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Monday, July 9, 2012

Used cooking oil to fuel your car

By Esther Nakkazi

Imagine using waste cooking oil blended with diesel to fuel your car?

Pure fuels East Africa Ltd, a pioneer producer of biodiesel in the region based in Mombasa has switched to waste cooking oil from Jatropha to offer a cheap, environmentally friendly and renewable alternative that will keep East African economies green.

“We stopped using Jatropha because it proved expensive to transport from Arusha and to remain profitable, so we have focused on used cooking oil which we are collecting from hotels and restaurants,” said Daniel Mugenga, managing director, Pure Fuels (E.A) Ltd.

In its new marketing strategy, Pure Fuels (E.A) now focuses on production of the biodiesel through engaging sub-contractors who are encouraged to buy their GXP-200 processor and collect waste cooking oil from hotels and restaurants.

Since its inception in 2008, the company has been processing biodiesel and has used its experience to develop a simple and efficient multi-feedstock processor the GXP-200, which can process vegetable oils, animal fat, used cooking oils or a mixture of them all.

It processes 200 litres of biodiesel per 8 hours and sub-contractors are encouraged to produce a minimum of 200 litres per week, which has been calculated to enable them break even in less than 6 months and also grow the market with increased biodiesel output.

The GXP-200 costs Kshs.99, 000 inclusive of VAT and although it is an easy to use technology, one of the challenges the team faces is people thinking it is complicated because to most of them ‘it is the first time ever they have heard of biodiesel and its production’ said an employee from Pure Fuels E.A.

But fortunately, the target market is fairly informed about the product and is growing demand. For instance last month, the company had further success after acquiring a contract with a leading bus shuttle service that operates within the Nairobi central business district as well as an independent fuel station chain in Mombasa, which are buying 130,000 Liters of biodiesel for a start.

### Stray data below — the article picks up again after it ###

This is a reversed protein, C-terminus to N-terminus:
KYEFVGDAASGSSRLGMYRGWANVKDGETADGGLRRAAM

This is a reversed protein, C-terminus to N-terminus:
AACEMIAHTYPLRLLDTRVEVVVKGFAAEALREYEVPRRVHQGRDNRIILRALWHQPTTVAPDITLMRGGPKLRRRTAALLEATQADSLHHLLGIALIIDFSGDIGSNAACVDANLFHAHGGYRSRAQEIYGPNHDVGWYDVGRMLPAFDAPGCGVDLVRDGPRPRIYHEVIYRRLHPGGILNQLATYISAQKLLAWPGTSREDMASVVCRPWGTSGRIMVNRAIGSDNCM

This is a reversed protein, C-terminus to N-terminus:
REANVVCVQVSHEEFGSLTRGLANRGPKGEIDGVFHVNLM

This was on top of existing customers whose demand is the entire stock of 20,000-30,000 Liters per month. In the out-grower model they are using now, sub-producers are key but these have to buy the GXP-200 processor, source their own used cooking oil, seed oil or animal fat as the company supplies you with the know-how and chemicals.
It has also partnered with the Equity Bank, Bank of Africa to offer financing to prospective sub-contractors.
The current price for the finished biodiesel is between Kshs.64-70 per litre depending on the quantities supplied. For now the company is only offering a buyback guarantee for Kenya sub-producers but will expand soon to Uganda.

“At least through this model are able to know the profitability of collecting that particular diesel other than traveling over 50 kms expecting 1000 litres of used cooking oil only to find that only 200 litres of it is available,” said Mugenga.

And it is not only this uncertainty that has made the company change its strategy. At its inception, Pure Fuels targeted the use of Jatropha, which it was importing from Tanzania but it proved too expensive to meet their target of 10-20 percent less than the price of conventional fuel. The idea was to have a 20:80 ratio of diesel and biodiesel in the blend.

Now switching to cooking oil, Pure Fuels targeted the youth to become sub-contractors in an effort to reduce unemployment among the youth, women and people with disabilities.

“We assumed the youth would readily jump on board but our biggest market has come from middle aged individuals with established careers who use it a second income earner,” said Mugenga.
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3 comments:

  1. Hi to all, i have visited your site first time is quit interesting to read about the cooking oil recycling.Keep updating such nice post.

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  2. Thank you for another informative web site. Where else could I get that type of information written in such an ideal way? I have a project that I’m just now working on, and I have been on the look out for such info. Coal

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  3. I hope it can be done also in my Toyota Vitz, this is a good breakthrough in energy conservation.

    ReplyDelete